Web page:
And When the European Commission Plays the Monopoly? Microsoft Case (part II) 

April, 2006 -

The interoperability information on Microsoft’s decision deserves special attention by the undertakings that have a dominant position in the market.

Intellectual property rights, granted as an incentive for the creation of innovation and as a tool to recoup the investments made by companies, used to be understood as providing several rights to its owners. Among those specific rights it was possible to identify: a) the exclusive right to produce the products under intellectual property protection; b) the exclusive right to commercialize the products under such protection; c) the right to refuse or to grant licenses, limited in time and region, with some restrictions on exploring them; d) the right to put products in the market similar to those protected by intellectual property rights and to extend the protection to the new products; e) the right to get a protection on the developments made on those products under intellectual property rights.

Therefore, it used to be common sense that intellectual property rights would constrain competitor’s behaviour since the competitors’ actions were bounded not to infringe intellectual property rights.

However, the European Commission has been meddling with these ideas. In Microsoft case, the European Commission has ruled Microsoft’s decision on refusal to license interoperability information to competitors as illegal, based on the fact that it limits the production of compatible software, able to run on Windows operating system. This conduct was qualified as abusive by limiting the production of new software and by hindering technical developments to the prejudice of consumers.

After several attempts to offer the interoperability information, by creating and filing over 12,000 pages of detailed technical documents and two independent expert reports by software system engineering professors, the European Commission disregarded this effort.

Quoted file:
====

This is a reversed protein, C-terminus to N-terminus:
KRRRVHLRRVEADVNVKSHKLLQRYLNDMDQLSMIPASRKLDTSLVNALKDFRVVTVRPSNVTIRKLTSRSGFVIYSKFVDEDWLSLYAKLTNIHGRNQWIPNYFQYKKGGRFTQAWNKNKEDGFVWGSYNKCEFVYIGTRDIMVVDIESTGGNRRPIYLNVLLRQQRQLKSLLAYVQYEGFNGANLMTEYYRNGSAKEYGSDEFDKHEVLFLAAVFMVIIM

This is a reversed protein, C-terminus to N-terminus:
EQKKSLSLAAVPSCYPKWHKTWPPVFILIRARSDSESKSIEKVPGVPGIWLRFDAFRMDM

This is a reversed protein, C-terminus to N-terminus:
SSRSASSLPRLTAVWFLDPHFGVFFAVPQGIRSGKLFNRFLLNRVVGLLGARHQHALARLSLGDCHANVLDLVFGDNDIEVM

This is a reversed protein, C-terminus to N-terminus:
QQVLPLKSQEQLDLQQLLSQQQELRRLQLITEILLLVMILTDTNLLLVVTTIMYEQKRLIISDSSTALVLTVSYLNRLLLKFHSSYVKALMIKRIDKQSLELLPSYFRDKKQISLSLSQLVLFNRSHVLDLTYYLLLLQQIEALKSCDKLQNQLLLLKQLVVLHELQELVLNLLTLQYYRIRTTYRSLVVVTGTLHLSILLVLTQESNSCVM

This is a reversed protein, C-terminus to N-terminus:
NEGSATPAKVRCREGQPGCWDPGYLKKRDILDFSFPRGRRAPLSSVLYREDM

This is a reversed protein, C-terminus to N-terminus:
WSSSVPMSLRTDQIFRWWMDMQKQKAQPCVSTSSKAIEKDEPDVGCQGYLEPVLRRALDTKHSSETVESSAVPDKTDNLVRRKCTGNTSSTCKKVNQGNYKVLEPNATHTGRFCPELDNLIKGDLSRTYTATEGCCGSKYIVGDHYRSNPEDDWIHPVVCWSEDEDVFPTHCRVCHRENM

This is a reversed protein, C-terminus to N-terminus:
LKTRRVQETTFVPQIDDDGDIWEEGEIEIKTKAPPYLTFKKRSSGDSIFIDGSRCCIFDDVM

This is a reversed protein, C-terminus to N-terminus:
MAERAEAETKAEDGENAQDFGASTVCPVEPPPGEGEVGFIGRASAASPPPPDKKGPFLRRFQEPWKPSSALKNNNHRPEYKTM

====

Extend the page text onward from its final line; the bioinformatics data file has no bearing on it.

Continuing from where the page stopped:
As any good corporate decision based on risk assessment, Microsoft went further than required by the European Commission and announced its will to licence the Windows Server source code for the technologies covered by the European Commission’s Decision of March 2004. Regardless of the justice of this decision, which is being reviewed by the European Court of First Instance, and its long term risks, especially in what concerns lack of incentive to invest in intellectual property by undertakings, one lesson has to be taken: the need to act cautiously by undertakings in a dominant position.

The European Commission started acting more aggressively, restricting intellectual property rights of undertakings in a dominant position whenever it reaches the conclusion that the possible negative impact on the incentives to innovate by limiting intellectual property rights of a certain undertaking is outweighed by its positive impact on the level of innovation of the whole industry.

Nowadays, when setting the company’s strategy, competition law deserves the same level of attention as budget drafting, hiring policies, marketing strategy and client management, thus all of them will play a significant role on the success or failure of a company.



WSG Member: Please login to add your comment.